- A network administrator at a college was fired for performance reasons, not because of age or race bias, the 3rd U.S. Circuit Court of Appeals had held (Ortiz v. Cedar Crest College, No. 18-cv-1117 (3rd Cir. Mar. 12, 2019)).
- Michael Oritz, a Cedar Crest College employee, failed to perform routine data backups, a key duty of his job, according to court documents. Instead, he relied solely on visual inspections of a server's status lights, allegedly an inadequate process that caused the permanent loss of six weeks' worth of data following a crash. In asserting that his termination amounted to age discrimination, Ortiz relied on a second-hand account that the college provost had called him "old and antiquated" 10 months before she fired him. Oritz's national-origin claim was based on comments made by a supervisor who was no longer employed by the college at the time of his termination. That evidence was insufficient to show pretext, the appeals court said, upholding summary judgment for the employer.
- Ortiz also alleged that the college set him up for failure because it denied his requests for training and new equipment. But he was unable to show that it denied his requests for discriminatory reasons; "At most, Ortiz has show the College was partially to blame for the server crash and resulting data loss."
Regardless of an employee's protected status, a clear failure to properly execute key functions will generally serve as a reasonable basis for discipline, assuming other employees suffer the same consequences. Here, the 3rd Circuit said, "The evidentiary record overwhelmingly supports the College's stated reason for terminating Ortiz: he failed an essential duty of his job by not maintaining a reliable data backup scheme, resulting in the permanent loss of important data at the College."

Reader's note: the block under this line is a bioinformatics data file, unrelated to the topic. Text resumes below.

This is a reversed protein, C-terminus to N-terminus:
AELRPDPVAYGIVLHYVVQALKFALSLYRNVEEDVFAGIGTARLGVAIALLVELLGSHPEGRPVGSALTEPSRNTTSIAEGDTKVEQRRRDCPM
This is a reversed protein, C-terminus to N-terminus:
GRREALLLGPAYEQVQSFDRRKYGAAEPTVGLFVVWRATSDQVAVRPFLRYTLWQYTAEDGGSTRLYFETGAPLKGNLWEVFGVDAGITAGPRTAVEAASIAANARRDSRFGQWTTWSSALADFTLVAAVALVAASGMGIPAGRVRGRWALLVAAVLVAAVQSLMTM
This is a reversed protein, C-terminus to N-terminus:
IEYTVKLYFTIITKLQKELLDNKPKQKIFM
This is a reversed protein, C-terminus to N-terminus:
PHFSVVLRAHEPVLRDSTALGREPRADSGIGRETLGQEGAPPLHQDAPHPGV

It's worth noting that this is a non-precedential decision, but it serves as an important reminder that employers need to watch for age discrimination, both deliberate and inadvertent. Cathy Ventrell-Monsees, senior U.S. Equal Employment Opportunity Commission advisor, previously told HR Dive age bias and age stereotyping are an "open secret" in the workplace because they are so common and so accepted. Even during periods of low unemployment, older workers report continuing difficulties in getting hired.
Fortunately for employers, the basics of complying with the federal age discrimination law are relatively straightforward: Employees age 40 and older are protected. (Employers should note, however, that some regions have established protections for employees under the age of 40.) The law prohibits "discrimination in any aspect of employment, including hiring, firing, pay, job assignments, promotions, layoff, training, benefits, and any other term or condition of employment," according to the EEOC.
In addition to guarding against blatant discrimination and harassment, employers need to avoid negative stereotypes about older workers — for example, that they have less energy or are planning to retire soon. Employers also need to be careful about disparate impact claims when age-neutral decisions disproportionately affect older workers, such as layoffs targeting high-paid, long-tenured employees.